Phylogenetic Analysis of Twenty-Six Cases of Hepatitis Delta Virus Isolates in Tehran, Iran
Hepatitis Monthly: 9 (3); 196-200 Article Type: Research Article
December 16, 2008
April 11, 2009
R, et al. Phylogenetic Analysis of Twenty-Six Cases of Hepatitis Delta Virus Isolates in Tehran, Iran,
Online ahead of Print
Background and Aims: Hepatitis delta virus (HDV) is an RNA virus that can lead to severe acute, and chronic forms of liver disease using the helper function of the hepatitis B virus. HDV strains are categorized into three genotypes and eight clades, which distribute geographically. The prevalence rate of HDV infection varies from 2.4 to 10 percent in blood donors for chronic liver disease in Iran. The aim was to find out the phylogenetic background of samples isolated in Tehran.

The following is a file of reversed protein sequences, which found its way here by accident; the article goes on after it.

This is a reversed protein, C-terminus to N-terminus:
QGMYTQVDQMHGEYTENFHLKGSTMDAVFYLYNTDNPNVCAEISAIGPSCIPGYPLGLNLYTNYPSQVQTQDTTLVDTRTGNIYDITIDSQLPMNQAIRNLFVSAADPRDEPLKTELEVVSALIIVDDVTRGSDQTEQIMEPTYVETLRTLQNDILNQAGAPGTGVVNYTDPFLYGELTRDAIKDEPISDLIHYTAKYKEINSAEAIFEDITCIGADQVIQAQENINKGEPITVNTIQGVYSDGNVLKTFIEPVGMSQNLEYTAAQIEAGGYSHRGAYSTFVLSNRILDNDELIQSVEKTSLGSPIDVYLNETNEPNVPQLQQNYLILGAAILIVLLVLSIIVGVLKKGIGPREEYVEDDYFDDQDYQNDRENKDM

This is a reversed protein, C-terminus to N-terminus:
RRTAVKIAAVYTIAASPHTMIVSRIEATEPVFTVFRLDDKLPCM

Methods: A molecular phylogenetic analysis in some samples has been conducted in Iran previously. However, the number of cases did not cover the whole country. In addition, based on the restriction in the number of cases, we studied 26 samples.
Results: In this study, a phylogenetic distribution of 26 Iranian isolates was determined using a neighbor-joining method. The revealed that all isolates belonged to Genotype I (Clade 1).
Conclusions: It is shown that our finding is in concordance with previous studies in Iran. It can be concluded that the strain of HDV being spread in Iran belongs to Genotype 1. This study is in concordance with previous studies in Iran.
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